Student senators under fire for bill abolishing safe spaces
Student senators at Texas State University recently introduced a bill that would place a permanent ban on “safe spaces,” but are facing predictably intense criticism over the “detrimental” legislation.
According to a copy of the bill obtained by Campus Reform, its passage would result in a ban on “all safe spaces and equivalent spaces,” and promote a campus where students can “be open to other concepts without ‘trigger warnings.’”
“Colleges across the country [experience] similar reactions when conservative views are brought to the table.”
“It has become a nationwide trend for colleges to allow students to escape from views and concepts that might be deemed controversial, dangerous, or offensive,” the resolution argues, explaining that “upon graduating, students will experience views that differ from their own and will not be able to retreat to safe spaces.”
The bill, set to be voted on Monday night, is facing strident opposition from left-leaning organizations and students, including a candidate for the school’s Student Body President, who shamed the sponsors of the resolution for their “detrimental piece of legislation.”
“Not only is this detrimental to the social safety of many groups here at Texas State, but a clear obstruction of our core values as a university,” Russell Boyd wrote in a statement. “As representatives of the student body, it is imperative that the student government take into account the many students that will be greatly impacted by this detrimental piece of legislation.”
Meanwhile, the school’s Pan African Action Committee also rebuked the controversial bill, publicly reprimanding one of its four cosponsors, Student Senator Alex Sherman.
“Underdeveloped and undefined, this senator has administered a relatively weak challenge to the diverse student body of Texas State,” the group protested in a statement on its Facebook page, arguing that “a school with such a diverse population deserves not fewer but more ‘safe spaces’ to facilitate dialogue and education about the communities Alex Sherman is clearly detached from.”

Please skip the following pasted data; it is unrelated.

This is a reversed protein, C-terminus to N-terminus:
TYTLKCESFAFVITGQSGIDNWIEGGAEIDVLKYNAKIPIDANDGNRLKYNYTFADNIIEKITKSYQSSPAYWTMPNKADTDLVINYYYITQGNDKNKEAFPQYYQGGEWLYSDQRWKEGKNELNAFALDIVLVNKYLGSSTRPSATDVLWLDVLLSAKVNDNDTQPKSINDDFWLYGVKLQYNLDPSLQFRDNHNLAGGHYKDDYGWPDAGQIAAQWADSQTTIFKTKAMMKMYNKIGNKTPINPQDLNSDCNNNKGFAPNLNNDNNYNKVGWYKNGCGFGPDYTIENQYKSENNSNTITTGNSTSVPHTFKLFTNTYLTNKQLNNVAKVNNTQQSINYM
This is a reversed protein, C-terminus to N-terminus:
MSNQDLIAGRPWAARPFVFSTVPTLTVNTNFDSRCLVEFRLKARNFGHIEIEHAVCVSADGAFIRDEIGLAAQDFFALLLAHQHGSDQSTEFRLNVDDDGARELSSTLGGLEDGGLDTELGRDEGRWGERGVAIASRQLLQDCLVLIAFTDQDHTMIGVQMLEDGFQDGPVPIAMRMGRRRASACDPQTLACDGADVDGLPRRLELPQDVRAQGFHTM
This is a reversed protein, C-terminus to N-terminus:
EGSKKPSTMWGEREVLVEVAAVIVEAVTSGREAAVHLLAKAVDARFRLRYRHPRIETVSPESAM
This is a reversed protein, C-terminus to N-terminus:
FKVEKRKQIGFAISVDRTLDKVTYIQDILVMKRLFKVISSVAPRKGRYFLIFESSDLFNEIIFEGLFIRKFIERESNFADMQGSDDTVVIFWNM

Another group of students, identifying themselves simply as “the student organizers” who recently circulated a sanctuary campus petition, have now drafted a letter that urges students to “testify in opposition to the bill” Monday evening, and vote for candidates who support their movement.
“Our student government has many members that scoff at the idea of helping minorities and the [sanctuary campus] petition itself,” the letter contends, noting that “allies to the petition feel like they have a target on their backs,” and once again singling out Sherman for his support of abolishing safe spaces.
While Sherman has been repeatedly, and almost exclusively, called out by his peers, the primary author of the resolution is actually Student Senator Mason McKie, who told Campus Reform that he was not “surprised by the negative reactions” to his bill, since “colleges across the country have been experiencing similar reactions when conservative views are brought to the table.”
“This piece of legislation isn’t just important for my campus, but it could be a cornerstone for many more things to come,” he continued. “Students have the right to freely express themselves. College is a time to be open to new ideas and learn from others that might not necessarily agree with you.”
Follow the author of this article on Twitter: @AGockowski